Current Events

Trae Tha Truth and Drake Own Your Weekend Plans

Trae The Truth is taking Trae Day and making it a whole weekend.
Trae The Truth is taking Trae Day and making it a whole weekend. Photo by Marco Torres
Trae Day, Trae Tha Truth’s annual giveback to the city of Houston via carnival, charity and concert, celebrates its tenth year of existence this weekend. The beauty of Trae Day is its boldness, a block party that swallows up an entire area of the city and can employ the following appeals of life: decked-out slabs, colorful and resplendent; a large bounce house; the occasional rim giveaway and of course, Trae Tha Truth in full hood-regal splendor, riding a camel. Normally Trae Day takes place in the middle of July, weeks after Trae Tha Truth’s actual birthday, but this weekend bears a certain significance. Trae Tha Truth found a way to align both Trae Day and the release of Tha Truth Pt. 3, his loaded and very excellent new album, to arrive at the very same time.

There is an odd, outside quirk about Trae Day and Houston Appreciation Weekend (HAW), Drake’s now-annual “giveback” to the city full of both club affairs and charity events. Whereas Drake’s visibility is squared off to select blocks of time such as Thursday’s BBQ in Emancipation Park, Trae is literally everywhere with Trae Day. You couldn’t miss him if you purposefully tried to.

Every detractor of HAW seems to have a false association with it. “Is Drake doing anything for the city? What about the artists; is he going to appreciate them too?” I’ve called the man Rap Game Hillary Clinton in the past after claiming our “culture” when announcing a pop-up strip club during last September's HAW 2016. I also realize that Drake, like many a so-called “Houston rap fan” cares more about the past and paying homage to that rather than actively seeking out what’s new and what is buzzing within the city. HAW was never about the newer artists, it’s about the clubs and the people.

When it was first announced four years ago, HAW felt weirdly apropos. Drake had rapped about Houston to a point where he had interjected himself into a solid 60% of the daily life. If everyone had a Houston-centric song in regards to the nightlife, Drake had them aplenty. So, HAW was born, thanks in large part to a massive, community wide clean up for concert tickets at Warehouse Live. The event was exclusive to a point where even certain media couldn’t get in. It still remains Drake’s best solo show, ever.

Since then, HAW has emerged as both a must-attend event for anyone wanting to spend a random weekend in the city, but also a launching point for vitriol. No matter what Drake may do whether it be celebrity basketball and softball games, dinners and honors for the likes of Bun B and more, it will all look and feel like a giant money-grab for club promoters and his close confidants. This year, there is no major concert being thrown, no royal proclamations by sports teams. (The Astros already honored Drake; even he has his own official day in the city.) This year is without question the most low-key and simplified version of HAW yet.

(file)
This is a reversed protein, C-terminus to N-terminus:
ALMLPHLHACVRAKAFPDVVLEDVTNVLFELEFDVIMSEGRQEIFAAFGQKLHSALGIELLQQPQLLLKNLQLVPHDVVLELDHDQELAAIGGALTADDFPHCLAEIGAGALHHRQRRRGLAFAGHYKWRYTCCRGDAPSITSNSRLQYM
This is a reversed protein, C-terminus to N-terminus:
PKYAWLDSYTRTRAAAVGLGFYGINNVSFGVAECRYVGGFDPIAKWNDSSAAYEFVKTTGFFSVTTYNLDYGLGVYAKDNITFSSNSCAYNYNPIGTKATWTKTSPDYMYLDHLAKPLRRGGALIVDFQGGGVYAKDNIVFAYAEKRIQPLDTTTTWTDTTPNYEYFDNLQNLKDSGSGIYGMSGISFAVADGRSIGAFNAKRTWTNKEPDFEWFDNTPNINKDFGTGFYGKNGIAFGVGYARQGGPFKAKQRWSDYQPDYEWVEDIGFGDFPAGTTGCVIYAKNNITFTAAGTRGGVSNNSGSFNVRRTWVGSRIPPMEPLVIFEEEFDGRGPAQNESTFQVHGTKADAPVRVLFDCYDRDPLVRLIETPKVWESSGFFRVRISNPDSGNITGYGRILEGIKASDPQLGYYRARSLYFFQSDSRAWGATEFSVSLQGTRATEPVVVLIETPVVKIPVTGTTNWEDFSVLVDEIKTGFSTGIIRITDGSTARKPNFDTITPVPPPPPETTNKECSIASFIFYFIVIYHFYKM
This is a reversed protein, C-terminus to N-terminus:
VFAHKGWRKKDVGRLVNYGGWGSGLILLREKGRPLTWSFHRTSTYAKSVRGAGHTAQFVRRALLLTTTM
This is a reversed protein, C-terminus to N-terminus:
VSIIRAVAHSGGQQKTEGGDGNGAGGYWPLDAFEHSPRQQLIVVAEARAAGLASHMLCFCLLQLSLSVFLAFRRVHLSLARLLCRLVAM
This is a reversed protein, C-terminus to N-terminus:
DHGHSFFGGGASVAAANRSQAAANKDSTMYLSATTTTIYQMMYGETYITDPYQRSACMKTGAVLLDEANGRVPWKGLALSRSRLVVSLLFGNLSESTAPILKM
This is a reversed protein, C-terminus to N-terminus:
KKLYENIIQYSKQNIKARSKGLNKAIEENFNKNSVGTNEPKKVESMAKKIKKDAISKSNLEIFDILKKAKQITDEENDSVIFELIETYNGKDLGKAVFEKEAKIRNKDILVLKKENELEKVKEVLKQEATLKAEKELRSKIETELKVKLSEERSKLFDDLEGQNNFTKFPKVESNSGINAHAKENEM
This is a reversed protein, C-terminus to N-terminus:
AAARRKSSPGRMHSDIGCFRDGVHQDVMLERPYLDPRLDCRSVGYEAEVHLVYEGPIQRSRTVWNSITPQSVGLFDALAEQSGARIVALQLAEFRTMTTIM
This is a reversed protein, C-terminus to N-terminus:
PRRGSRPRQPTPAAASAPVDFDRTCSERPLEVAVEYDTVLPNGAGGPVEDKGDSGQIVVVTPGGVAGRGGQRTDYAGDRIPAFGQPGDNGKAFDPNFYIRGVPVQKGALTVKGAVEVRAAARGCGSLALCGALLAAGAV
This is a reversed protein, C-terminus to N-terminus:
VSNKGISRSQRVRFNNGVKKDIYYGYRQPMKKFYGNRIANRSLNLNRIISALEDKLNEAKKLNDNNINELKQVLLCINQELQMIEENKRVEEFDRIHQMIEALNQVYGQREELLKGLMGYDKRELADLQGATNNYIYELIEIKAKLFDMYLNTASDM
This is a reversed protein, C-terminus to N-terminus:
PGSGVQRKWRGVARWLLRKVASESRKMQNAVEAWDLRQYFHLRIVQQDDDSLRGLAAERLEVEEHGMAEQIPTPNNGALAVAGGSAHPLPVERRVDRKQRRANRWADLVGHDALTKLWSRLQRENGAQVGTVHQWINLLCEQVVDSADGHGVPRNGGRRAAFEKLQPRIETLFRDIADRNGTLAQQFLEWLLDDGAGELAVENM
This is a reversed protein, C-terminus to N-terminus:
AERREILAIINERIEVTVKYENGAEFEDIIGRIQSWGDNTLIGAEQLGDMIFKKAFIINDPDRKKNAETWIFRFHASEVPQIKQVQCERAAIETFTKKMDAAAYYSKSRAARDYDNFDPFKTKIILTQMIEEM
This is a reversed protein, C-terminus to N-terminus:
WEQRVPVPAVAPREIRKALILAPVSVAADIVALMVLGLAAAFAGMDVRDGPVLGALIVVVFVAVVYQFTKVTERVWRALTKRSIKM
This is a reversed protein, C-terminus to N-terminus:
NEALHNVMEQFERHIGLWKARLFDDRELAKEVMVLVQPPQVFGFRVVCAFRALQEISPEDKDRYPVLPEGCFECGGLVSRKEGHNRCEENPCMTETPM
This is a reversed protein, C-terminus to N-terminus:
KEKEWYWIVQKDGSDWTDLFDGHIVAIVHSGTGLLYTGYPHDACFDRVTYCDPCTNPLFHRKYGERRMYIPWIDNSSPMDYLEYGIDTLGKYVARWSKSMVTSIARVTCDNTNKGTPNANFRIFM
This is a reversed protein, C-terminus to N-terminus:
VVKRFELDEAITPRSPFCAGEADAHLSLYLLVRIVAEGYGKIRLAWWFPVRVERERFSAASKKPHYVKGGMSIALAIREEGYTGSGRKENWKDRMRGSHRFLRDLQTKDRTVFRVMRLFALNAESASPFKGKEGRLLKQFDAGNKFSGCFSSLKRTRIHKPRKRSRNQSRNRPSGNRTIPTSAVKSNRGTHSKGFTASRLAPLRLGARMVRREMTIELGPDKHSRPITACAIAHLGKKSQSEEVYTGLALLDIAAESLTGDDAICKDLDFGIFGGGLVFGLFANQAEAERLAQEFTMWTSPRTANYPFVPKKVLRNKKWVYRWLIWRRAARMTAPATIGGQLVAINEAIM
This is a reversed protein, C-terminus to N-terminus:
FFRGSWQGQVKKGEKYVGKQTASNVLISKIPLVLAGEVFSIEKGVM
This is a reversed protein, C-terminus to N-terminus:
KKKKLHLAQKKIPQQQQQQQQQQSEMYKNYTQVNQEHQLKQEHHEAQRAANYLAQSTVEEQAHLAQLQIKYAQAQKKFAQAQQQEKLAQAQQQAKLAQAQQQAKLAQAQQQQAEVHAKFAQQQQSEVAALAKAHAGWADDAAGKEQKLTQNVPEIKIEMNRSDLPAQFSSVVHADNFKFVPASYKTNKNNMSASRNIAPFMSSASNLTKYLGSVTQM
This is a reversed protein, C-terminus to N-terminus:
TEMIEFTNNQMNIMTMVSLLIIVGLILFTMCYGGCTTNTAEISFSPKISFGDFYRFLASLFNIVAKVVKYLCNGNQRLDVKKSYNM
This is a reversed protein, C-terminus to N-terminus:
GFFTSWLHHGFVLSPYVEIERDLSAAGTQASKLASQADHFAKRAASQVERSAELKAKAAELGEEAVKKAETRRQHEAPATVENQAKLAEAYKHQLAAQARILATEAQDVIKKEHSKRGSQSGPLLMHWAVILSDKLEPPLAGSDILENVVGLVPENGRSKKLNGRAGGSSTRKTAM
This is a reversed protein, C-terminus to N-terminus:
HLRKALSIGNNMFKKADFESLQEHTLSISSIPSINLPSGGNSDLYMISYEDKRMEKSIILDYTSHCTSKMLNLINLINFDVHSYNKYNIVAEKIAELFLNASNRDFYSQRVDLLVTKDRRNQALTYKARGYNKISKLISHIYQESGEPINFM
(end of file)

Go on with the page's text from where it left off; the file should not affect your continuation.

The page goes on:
Trae Day, on the other hand, won’t be as simple. It will be gargantuan inside of Discovery Green, and would be infinitely better if somehow the Texas-shaped pool at the new Marriott could be involved somehow. It will never feel like an attention grab of goodwill. Instead, it’s genuine charity as Trae, a native Houstonian, cares very little about the celebrity aspect of it and would rather give in ways he wasn’t afforded as a kid. The charity may be a little different, but ultimately the city of Houston wins — in one way or another.

“This is Houston Appreciation weekend because we all love Houston,” Drake told the crowd at Emancipation Park yesterday during the HAW Charity BBQ. “I hope to see you around the city and I hope you enjoy yourselves and stay safe.” He said this as Trae was right by him onstage, the two of them looking more like city ambassadors cut from different cloths.

Over the next three days, there will be numerous parties hosted by both men. Some at a pool, some at any number of clubs from Set to Spire. There will be a celebrity bowling match hosted by comedian DC Young Fly on Sunday. People will spend money, people will do their best to snap off photos with IG captions highlighting keywords and phrases such as “big bro” and “we working just wait on it.” You can get your jokes off about grown men pushing women out of the way to try and grab a photo with their favorite celebrity. James Harden may randomly pop up somewhere. Chris Paul may leave early because he’s a family man. But overall, a wide number of people from kids to adults will take in this weekend as another to party, drink and be merry.

Sometimes appreciating this city means recognizing its low-level Sin City vibe. Where humidity and relaxation can lead to wide smiles, grins and the occasional story to tell.
KEEP THE HOUSTON PRESS FREE... Since we started the Houston Press, it has been defined as the free, independent voice of Houston, and we'd like to keep it that way. With local media under siege, it's more important than ever for us to rally support behind funding our local journalism. You can help by participating in our "I Support" program, allowing us to keep offering readers access to our incisive coverage of local news, food and culture with no paywalls.
Brandon Caldwell has been writing about music and news for the Houston Press since 2011. His work has also appeared in Complex, Noisey, the Village Voice & more.
Contact: Brandon Caldwell